Introduction to language differences

This page is an introduction to the section of the website that covers the differences between English and other world languages.


The pages on this subsite contain descriptions of the most significant differences between English and other languages. Only 16 of the thousands of world languages are included here. These have been chosen a.) on the basis of the number of native speakers they have, and b.) to reflect the languages spoken by the major nationality groups at Frankfurt International School.

@The primary target audience for these pages are mainstream teachers of ESL students who wish to understand some of the language problems experienced by the non-native speakers in their classes.~ The intention is not to provide a comprehensive description of the languages themselves.

I have focussed on the most important areas of likely interference or negative transfer. The selection of examples is based on my experience as an ESL teacher with more than 30 years of experience in an international school, but also draws heavily on the sources listed below.


Interference (or negative transfer) is the term used for the negative influence of the learner's mother tongue when he is speaking or writing English. Below are three examples of the interference problems that German learners of English might have when trying to convey their thoughts correctly in English.

In the first two cases the learner has wrongly assumed that the tense Note: Modern grammarians claim that English has only two tenses present/non-past and past. So, for example, the present perfect is not a separate tense.

But most grammar materials for English language learners still refer to the present perfect or past continuous, for example, as tenses. So, in most cases on this part of the site, I will continue to use the traditional definition.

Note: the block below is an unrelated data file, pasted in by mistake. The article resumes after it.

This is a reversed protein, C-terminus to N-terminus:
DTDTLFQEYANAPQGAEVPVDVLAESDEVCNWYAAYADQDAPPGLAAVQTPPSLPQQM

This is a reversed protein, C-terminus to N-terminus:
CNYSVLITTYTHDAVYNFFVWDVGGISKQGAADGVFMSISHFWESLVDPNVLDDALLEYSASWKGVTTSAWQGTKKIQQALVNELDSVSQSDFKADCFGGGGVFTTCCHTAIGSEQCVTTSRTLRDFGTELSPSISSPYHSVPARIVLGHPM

used to express a particular meaning in German is the same as the tense used in English to convey the same meaning. The third mistake is an example of a false friend. False friends are words that are identical or similar in spelling and/or pronunciation in both languages, but whose meanings are different.

Ich sage es ihm, wenn ich ihn sehe.
Negative transfer
I tell him when I see him.
I'll tell him when I see him.
Ich lebe hier seit 1998.
Negative transfer
I live here since 1998.
I have been living here since 1998.
Die Firma hat einen neuen Chef
Negative transfer
The firm has a new chef.
The firm has a new boss.

Click the button below to read more about this topic.

@@There is considerable controversy over the extent to which interference (negative transfer) accounts for the numerous mistakes made by anyone learning a new language~~. Some researchers claim instead that most mistakes are consistent with the learner's developing rule system, called an interlanguage, and are due to faulty inferences about the target language. In other words, mistakes are not due to interference from the first language.

I tend to favour the interference theory over the interlanguage theory. Certainly, it seems to me that a German student making the mistakes listed above is drawing false inferences about English based on patterns in his own language.

However, this is not to imply that I believe all mistakes to be those of interference. I do not. And it is certainly not true that differences between the native language and English inevitably lead to the learner to making mistakes in those areas. The situation is much more complex.